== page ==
Measuring how the influence of a stakeholder develops over time is a topic of great interest to many of our clients.
Some clients are interested in understanding the effects of a marketing/PR effort. Others may be interested in identifying new rising stars among the influencers.
However, benchmarking influence over time can sometimes be a bit tricky. Because influence is relative we have to benchmark the influence of a stakeholder relative to one or more other stakeholders.
Using InfluenceMonitor I took a look at how the BBC
’s influence on the topic of climate change has developed.
As a baseline I used the influence of IPCC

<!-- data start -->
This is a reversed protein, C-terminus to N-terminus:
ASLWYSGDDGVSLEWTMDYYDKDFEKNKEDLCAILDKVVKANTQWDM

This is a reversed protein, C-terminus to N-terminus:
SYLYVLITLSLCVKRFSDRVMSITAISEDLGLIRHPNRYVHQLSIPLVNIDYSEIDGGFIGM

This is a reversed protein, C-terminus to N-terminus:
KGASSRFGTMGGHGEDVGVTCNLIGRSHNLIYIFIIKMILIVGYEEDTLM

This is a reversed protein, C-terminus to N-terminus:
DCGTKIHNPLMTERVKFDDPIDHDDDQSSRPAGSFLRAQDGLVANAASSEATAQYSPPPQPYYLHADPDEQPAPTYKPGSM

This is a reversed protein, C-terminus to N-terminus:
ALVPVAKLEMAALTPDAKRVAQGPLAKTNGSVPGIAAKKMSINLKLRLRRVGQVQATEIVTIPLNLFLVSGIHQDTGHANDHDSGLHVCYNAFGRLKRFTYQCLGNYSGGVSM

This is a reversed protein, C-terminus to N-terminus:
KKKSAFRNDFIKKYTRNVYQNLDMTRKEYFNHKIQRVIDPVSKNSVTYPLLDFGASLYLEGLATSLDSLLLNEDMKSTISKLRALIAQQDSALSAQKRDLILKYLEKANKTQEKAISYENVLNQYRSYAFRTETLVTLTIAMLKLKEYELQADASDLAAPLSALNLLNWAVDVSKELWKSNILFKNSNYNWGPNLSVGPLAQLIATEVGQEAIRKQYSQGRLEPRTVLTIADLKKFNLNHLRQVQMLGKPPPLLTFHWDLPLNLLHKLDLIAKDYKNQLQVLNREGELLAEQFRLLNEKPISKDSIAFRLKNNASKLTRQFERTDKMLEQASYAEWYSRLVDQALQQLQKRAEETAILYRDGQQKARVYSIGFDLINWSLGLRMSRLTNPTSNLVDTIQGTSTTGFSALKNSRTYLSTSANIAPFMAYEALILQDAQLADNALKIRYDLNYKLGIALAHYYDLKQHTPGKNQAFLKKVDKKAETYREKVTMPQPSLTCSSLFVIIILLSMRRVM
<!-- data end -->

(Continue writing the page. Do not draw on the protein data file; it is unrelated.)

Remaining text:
, the Intergovernmental Panel on Climate Change.
Figure 1 (below) shows the relative influence of the BBC as a percentage of that of the IPPC since March 1st this year.
The BBC used to be more influential than IPCC on this issue, but around the end of April its influence dropped below that of IPCC. We can see this as the relative influence drops below 100%. Notice, however, the spike in BBC’s influence at the very end of the graph. The increase in BBC’s influence is a good illustration of how a heavily discussed article can dramatically increase influence.
On the 10th of July BBC published an article
about a new study that (apparently) concludes that there is no link between the cosmic rays from the sun and global warming. (See partial screen shot below).
As can be seen from the graph below, this article caused a spike in the number of references and inbound links to the BBC, in the context of climate change, over the following days.